PCMR project: a City Hall-Vail Resorts-Provo developer partnership mentioned | ParkRecord.com
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PCMR project: a City Hall-Vail Resorts-Provo developer partnership mentioned

Park City Mountain Resort parking lots.
Jay Hamburger/Park Record

A member of an influential Park City panel on Wednesday wondered aloud about the prospects of City Hall entering into some sort of partnership with Park City Mountain Resort owner Vail Resorts and the Provo firm that intends to acquire the PCMR lots for a major development.

John Phillips, a Park City planning commissioner, did not provide details in his comments, but they were significant nonetheless as the panel continues to review the PEG Companies proposal to develop the lots. The Planning Commission at the Wednesday meeting held a lengthy discussion about the project itself, and the Phillips comments were made toward the end of the meeting.

Phillips did not speak at length and other members of the Planning Commission did not address the comments regarding the possibility of a partnership in any detail. Phillips keyed his comments on transit and parking.

Phillips at one point mentioned an agreement between City Hall and a previous owner of PCMR that, at that time, was designed to fund a transit hub, a garage and related infrastructure at the resort. The comment regarding the earlier agreement was especially notable years later. Phillips, though, did not delve into the specifics of that agreement or whether he sees the earlier deal as a potential model for another one that would involve City Hall, Vail Resorts and PEG Companies.

The earlier agreement, dating to 2012, was reached between City Hall and Powdr Corp., the owner of PCMR at the time. The elected officials of that era agreed to fund up to $10 million toward the work at PCMR. The leaders then saw the $10 million investment as advancing the area’s overall transportation goals.

Powdr Corp. was pursuing the development of the lots and envisioned anchoring the project with an action-sports camp. Powdr Corp. and the City Hall leadership saw there being benefits to a partnership like the one that was negotiated. Powdr Corp. would receive assistance with the infrastructure while City Hall would secure influence as a crucial location for transit and parking was designed and then developed.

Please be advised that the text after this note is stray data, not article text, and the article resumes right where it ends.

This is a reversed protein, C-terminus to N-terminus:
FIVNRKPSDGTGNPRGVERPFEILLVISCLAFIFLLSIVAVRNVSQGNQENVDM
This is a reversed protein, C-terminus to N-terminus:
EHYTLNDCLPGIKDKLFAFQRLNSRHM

The plans for the action-sports camp and the infrastructure did not advance, though, amid a lawsuit between the PCMR side and the firm that owned the land underlying most of the terrain at PCMR at that time. The lawsuit was settled in 2014 with Powdr Corp.’s sale of PCMR to Vail Resorts. The Colorado firm later linked PCMR and the former Canyons Resort into a single property.

There are development rights attached to the PCMR lots dating to the 1990s that were included in the Vail Resorts acquisition. Vail Resorts plans to sell the lots to the Provo firm rather than pursue a project itself. The Planning Commission at the meeting continued to discuss the PEG Companies development proposal as it works toward a decision, likely as early as late in 2020.

The comments by Phillips about a potential partnership were unexpected and were a highlight of the meeting on Wednesday. It is not clear whether the comments will spur further discussions about a partnership. The mayor and Park City Council hold the authority for those sorts of negotiations, and the Planning Commission would be expected to have a limited role, if any at all.

A partnership among City Hall, Vail Resorts and PEG Companies could become politically sensitive as the community would weigh the possibility of taxpayer monies being put toward the project in some fashion. There was broad support for the earlier agreement between City Hall and Powdr Corp., but it seems it would be more difficult for the elected officials to marshal the same backing for an agreement with Vail Resorts and PEG Companies. There is lingering concern in some circles about what is seen as the corporatization of Park City since the arrival of Vail Resorts, an example of one of the potential hurdles in the community should there ever be negotiations.


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